tenure

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tenure

[ten′yər]
Etymology: L, tenere, to hold
1 (in a university) a faculty appointment with few limits on the number of years it may be held.
2 a permanent appointment usually awarded to a person who has advanced to the rank of associate professor and who demonstrates scholarship, community service, and teaching excellence in a specific field of study.

tenure

Academia A status granted to a person with a 'terminal' degree–eg, doctor of medicine–MD or doctor of philosophy–PhD, after a trial period, which protects him/her from summary dismissal; tenured academicians are expected to assume major duties in research, teaching and, if applicable, Pt care fostering, through their activities, the academic 'agenda' of their respective departments or institutions. See Endowed chair, Lecturer, Professor. Cf Chair.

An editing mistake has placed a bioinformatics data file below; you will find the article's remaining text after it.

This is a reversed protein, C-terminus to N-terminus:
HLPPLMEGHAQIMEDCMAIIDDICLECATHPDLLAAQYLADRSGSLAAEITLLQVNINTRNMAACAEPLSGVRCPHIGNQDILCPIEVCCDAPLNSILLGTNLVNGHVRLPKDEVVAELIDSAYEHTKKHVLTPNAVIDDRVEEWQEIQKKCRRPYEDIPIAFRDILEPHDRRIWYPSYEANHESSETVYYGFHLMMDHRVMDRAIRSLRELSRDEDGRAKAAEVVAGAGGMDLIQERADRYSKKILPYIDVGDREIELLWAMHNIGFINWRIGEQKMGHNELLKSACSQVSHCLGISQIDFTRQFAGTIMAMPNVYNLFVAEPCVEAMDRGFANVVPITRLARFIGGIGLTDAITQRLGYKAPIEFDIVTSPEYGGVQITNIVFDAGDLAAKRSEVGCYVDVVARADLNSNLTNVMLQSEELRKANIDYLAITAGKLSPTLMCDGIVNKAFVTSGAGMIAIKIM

tenure

(tĕn′yĕr) [L. tenēre, to hold]
1. The holding of a property, place, or occupational assignment.
2. The specification that an employee (typically someone in an academic setting) may hold a position permanently unless he or she behaves with gross negligence.
References in periodicals archive ?
The four classifications of free tenure, or modes of holding are: knight's service, requiring the provision of military aid to the overlord; serjeanty, requiring mostly (although not solely) the performance of a variety of duties within the royal household; socage, requiring money payments, payments in kind, or agricultural service; and finally, of interest in the present context, frankalmoign.
5) Known as commutation, this new process allowed for the transformation of use rights to a property held under feudal tenure into franc alleu, a French equivalent to English free and common socage.
Moreover, if he held by military service or in socage, he could avoid payment of feudal incidents.